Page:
Hillary Clinton has been under scrutiny for avoiding the media on the campaign trail, even “roping off” press during a Fourth of July parade. But perhaps there was some larger strategy to the campaign keeping the media at a distance- her first major campaign interview with CNN was a total flop.
“I didn’t have to turn over anything. I chose to turn over 55,000 pages”
She’s referring here to her work emails, which she managed to hide from at least one FOIA request (by Gawker) when she decided to conduct all of her State Department business on a private, unsecured email server. Her statement here — that she didn’t have to turn anything over — is simply untrue, except in the sense that she literally could have broken federal records laws and deleted or withheld all of her work emails. It is doubtful that she’d want to admit she’d ever considered such a thing, but that’s one way of reading her statement here.
The fact is, she had to turn over everything. Moreover, she didn’t — the Benghazi committee has already uncovered evidence that she did withhold work emails and even altered some of the ones she handed over to State after the fact.
“There was no law, there was no regulation, there was nothing that did not give me the full authority to decide how I was going to communicate.”
… Clinton’s comment is just false. This from Politifact, citing as its authority Daniel Metcalfe, the Clinton-era director of the Office of Information Policy at the Justice Department:
It would have been a violation of the [National Archives and Records Administration’s] rules in the Code of Federal Regulations for Clinton to use personal email exclusively, Metcalfe said. The code requires federal agencies to make and preserve records that duly document agency activity, so that they are readily available when needed — such as for FOIA requests or congressional inquiries. …” Anyone at NARA would have said you can’t use a personal email account for all of your official business,” said Metcalfe, who held his position in part during former President Bill Clinton’s administration.
“People should and do trust me.”
Literally, this is true — there do exist people who trust Hillary Clinton. But in common parlance, this means that most people trust her, and that isn’t true. The last CNN poll showed 57 percent do not believe her to be “honest and trustworthy.”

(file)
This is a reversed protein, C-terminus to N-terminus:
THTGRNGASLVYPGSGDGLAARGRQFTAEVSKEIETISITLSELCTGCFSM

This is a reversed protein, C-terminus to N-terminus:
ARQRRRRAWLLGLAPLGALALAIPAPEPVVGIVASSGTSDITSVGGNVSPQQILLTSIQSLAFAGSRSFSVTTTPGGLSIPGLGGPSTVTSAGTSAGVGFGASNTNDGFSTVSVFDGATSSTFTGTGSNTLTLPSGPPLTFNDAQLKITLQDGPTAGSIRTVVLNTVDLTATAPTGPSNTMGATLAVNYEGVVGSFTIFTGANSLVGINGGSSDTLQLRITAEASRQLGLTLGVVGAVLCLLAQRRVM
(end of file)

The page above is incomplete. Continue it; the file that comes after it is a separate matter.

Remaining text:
The tone and content of the interview did not sit well with members of the press, and that might even be an understatement. Here are some of the top criticisms of Hillary’s interview from talking heads at networks traditionally thought to be sympathetic to Democrat causes, compiled by TheWrap.com:
“I’ve always said I liked Hillary, but it would take three hours to unwind everything she said there and point out what’s just not true. It’s not true everything she did was acceptable under regulations, it’s not true that she only had one device … it’s just not true.” – Joe Scarborough
“She was more forthcoming in the press conference, showed a little bit of remorse in the press conference; very defiant, extra defiant on [the email] issue, on all those sort of characteristic issues, trust and the emails.” – Chuck Todd
“And Clinton seemed … a little bit rusty,” Amber Phillips wrote. “Maybe that comes with spending your waking hours surrounded by small groups of carefully screened supporters, inside dimly-lit rooms full of big-money donors who want to write you checks, and literally roping reporters off from it all to keep them at a safe distance.” – Washington Post
“Clinton’s team has repeatedly brushed off the media’s complaints about her stonewalling,” Josh Voorhees wrote. “Clinton’s first such performance, though, makes clear that there are no guarantees that such access will come with actual answers.” – Slate
Reporters have been understandably frustrated by the lack of access to the Clinton campaign, but her dodgy and defensive CNN interview begs the question: are they really missing out on anything of substance?